My Parents Have Agreed to An Estate Plan: Now What?

Estate planning is a legal specialization. As such, it demands complex skills only an estate planning attorney can offer. That’s why you must hire an attorney who focuses on estate planning, not one who occasionally writes a will for a client. As we mentioned above, a comprehensive estate plan includes a Power of Attorney, Health Care Directive, Living Will, DNR Order, and a MOLST.

Contact California Probate and Trust, PC for Your Estate Planning Needs

If you’re one of 43 million Americans caring for an aging relative, you know firsthand the physical and emotional pressures that accompany being the sole chauffer, cook, and physical therapist for an ailing person. A caretaker’s life can often revolve around medical appointments and medicine dosages. But what about the caretaker? Who takes care of them? And how does caretaking affect their health?

Currently, medical literature on caretakers shows an interesting divide. On one hand, there are suggestions that caretaking can affect health significantly. For example, a 1999 study in the Journal of the American Medical Association found that caring for an elderly individual was so “burdensome” to family members that it contributed to an early death. The study concluded that the physical demands of care giving made many caregivers physically vulnerable to health problems. In simple language, people who gave care were often more at risk for death than those that did not provide regular care to a loved one.

However, a more recent study of caregivers by a Boston University epidemiologist, found that while caregivers were more stressed than non-caregivers, their mortality rates were still lower than those of non-care givers. The researchers in this study theorize that caregivers are more physically active than non-caregivers and reap the physical benefits of that activity.

Although researchers continue to study caregivers and debate its risks and benefits, there’s no doubt that caregivers themselves face a number of stresses associated with their care giving duties. More and more organizations have started to offer care giving services to help ease the burden for caregivers. For example, if you’re an AARP member, you can get access to resources for families with aging relatives including a care plan with a registered nurse. If you’re a caregiver, you should also check out the New York Times list of resources for caregivers. Remember, the more you take care of yourself, the better equipped you are for providing care to others.

Bankruptcy for Mature Adults

It’s called your “golden years” but for many seniors and baby boomers, there is no gold and retirement savings are too often insufficient to maintain even basic living standards of retirees. In fact, a recent study by the University of Michigan found that baby boomers are the fastest growing age group filing for bankruptcy. And even for those who have not yet filed for bankruptcy, a lack of retirement savings greatly troubles many who face their final years with fear and uncertainty.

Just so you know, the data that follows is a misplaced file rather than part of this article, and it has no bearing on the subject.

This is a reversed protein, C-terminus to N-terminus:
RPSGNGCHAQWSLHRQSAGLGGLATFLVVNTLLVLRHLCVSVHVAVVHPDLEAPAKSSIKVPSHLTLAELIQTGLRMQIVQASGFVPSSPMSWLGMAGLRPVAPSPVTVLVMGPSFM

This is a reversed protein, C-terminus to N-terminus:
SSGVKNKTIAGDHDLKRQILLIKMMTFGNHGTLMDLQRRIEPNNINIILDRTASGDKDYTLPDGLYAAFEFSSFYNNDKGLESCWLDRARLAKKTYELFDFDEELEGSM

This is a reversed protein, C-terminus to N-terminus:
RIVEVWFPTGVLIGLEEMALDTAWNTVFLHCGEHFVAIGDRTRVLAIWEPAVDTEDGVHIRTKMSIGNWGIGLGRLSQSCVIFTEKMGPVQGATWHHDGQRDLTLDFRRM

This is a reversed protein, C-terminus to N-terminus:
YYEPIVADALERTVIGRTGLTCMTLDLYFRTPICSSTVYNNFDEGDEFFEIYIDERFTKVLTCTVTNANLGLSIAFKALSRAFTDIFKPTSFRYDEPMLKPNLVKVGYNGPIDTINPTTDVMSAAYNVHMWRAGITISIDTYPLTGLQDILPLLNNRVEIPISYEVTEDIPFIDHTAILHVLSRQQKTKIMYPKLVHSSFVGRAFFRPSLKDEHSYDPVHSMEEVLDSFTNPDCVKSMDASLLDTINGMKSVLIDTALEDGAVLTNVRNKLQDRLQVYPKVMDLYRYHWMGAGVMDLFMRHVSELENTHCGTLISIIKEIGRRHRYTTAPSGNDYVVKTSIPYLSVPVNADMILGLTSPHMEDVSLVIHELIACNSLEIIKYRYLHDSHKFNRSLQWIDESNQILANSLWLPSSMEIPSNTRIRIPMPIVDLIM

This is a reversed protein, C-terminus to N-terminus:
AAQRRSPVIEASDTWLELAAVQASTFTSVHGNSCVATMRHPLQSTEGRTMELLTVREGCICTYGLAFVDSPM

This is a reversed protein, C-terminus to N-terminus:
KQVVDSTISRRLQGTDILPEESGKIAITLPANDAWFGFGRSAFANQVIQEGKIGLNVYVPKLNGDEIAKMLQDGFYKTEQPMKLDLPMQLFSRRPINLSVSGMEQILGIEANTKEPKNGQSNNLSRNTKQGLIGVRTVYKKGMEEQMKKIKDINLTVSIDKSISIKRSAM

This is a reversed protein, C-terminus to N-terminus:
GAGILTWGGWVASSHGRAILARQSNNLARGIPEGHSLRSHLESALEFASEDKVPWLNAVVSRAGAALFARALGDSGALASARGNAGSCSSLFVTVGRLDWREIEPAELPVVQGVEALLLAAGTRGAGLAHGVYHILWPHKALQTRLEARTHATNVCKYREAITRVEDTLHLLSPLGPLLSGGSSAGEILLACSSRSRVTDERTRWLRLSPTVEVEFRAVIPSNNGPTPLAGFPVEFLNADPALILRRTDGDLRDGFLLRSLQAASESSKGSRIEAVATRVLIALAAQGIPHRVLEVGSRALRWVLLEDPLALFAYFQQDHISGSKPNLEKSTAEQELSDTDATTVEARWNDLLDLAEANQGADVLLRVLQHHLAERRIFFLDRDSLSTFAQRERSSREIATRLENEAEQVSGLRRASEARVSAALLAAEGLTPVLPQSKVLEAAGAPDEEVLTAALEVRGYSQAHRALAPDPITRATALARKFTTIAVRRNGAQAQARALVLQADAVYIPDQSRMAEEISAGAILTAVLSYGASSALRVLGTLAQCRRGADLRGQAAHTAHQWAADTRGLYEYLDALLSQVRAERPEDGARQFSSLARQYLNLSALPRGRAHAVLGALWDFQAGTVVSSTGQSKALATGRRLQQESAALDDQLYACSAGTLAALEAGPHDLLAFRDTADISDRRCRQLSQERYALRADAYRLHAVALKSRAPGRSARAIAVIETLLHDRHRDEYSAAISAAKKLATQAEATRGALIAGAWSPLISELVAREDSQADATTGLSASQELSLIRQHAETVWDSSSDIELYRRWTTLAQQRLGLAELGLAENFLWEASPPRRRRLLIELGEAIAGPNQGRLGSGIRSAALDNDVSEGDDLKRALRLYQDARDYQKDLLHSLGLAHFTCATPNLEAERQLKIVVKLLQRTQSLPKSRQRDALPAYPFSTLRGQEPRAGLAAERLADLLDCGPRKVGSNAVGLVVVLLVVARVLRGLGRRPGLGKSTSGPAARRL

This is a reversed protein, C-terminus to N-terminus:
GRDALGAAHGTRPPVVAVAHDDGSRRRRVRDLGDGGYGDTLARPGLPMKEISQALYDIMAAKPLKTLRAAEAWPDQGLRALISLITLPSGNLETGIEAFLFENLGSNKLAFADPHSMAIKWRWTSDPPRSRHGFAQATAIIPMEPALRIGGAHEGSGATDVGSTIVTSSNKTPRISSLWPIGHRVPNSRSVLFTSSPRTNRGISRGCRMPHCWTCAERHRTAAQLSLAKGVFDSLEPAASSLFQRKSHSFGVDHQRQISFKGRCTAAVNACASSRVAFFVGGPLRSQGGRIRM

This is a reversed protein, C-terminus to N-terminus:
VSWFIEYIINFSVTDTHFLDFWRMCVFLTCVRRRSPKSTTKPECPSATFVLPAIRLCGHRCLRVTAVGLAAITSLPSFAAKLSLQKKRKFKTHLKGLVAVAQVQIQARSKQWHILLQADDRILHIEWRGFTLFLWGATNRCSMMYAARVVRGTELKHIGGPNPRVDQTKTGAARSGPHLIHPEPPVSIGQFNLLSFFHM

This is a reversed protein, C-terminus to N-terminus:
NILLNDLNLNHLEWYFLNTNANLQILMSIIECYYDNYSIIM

Another study, conducted by Financial Engines revealed that nearly half of all baby boomers fear they will be in the poor house after retirement. Adding insult to injury, this anxiety also discourages many from taking the necessary steps to establish and implement a clear, workable estate plan. So instead, they find themselves with mounting credit card debt, and a shortfall when it comes time to pay the bills.

In fact, one in every four baby boomers have depleted their savings during the recession and nearly half face the prospect of running out of money after they retire. With the depletion of their savings, many seniors are resorting to the use of credit cards to maintain their standard of living. This is further exacerbated by skyrocketing medical costs, and the desire to lend a helping hand to adult children, many of whom are also under financial distress. These circumstances have led to a dramatic increase in the number of senior citizens finding themselves in financial trouble and turning to the bankruptcy courts for relief.

In 2010, seven percent of all bankruptcy filers were over the age of 65. That’s up from just two percent a decade ago. For the 55-and-up age bracket, that number balloons to 22 percent of all bankruptcy filings nationwide.

Whether filing for bankruptcy relief under a Chapter 7 liquidation, or a Chapter 13 reorganization, senior citizens face their own hurdles. Unlike many younger filers, senior citizens tend to have more equity in their homes, and less opportunity to increase their incomes. The lack of well-paying job prospects severely limits older Americans’ ability to re-establish themselves financially following a bankruptcy, especially since their income sources are typically fixed while their expenses continue to increase.

Many senior citizens are hesitant to think about the possibility of requiring long-term health care. While this reluctance is natural, it is vital to know the facts: hundreds of thousands of elderly Californians currently reside in long-term nursing facilities. Many of these people are paying for their custodial healthcare out of pocket. Unfortunately, by the time Medi-Cal steps in, they will be impoverished.

To avoid such a scenario, you must be aware that Medicare doesn’t cover long-term care and make proper arrangements in time. Our estate planning attorneys at California Probate and Trust, PC recommend that seniors and their families take five simple steps when Medicare runs out.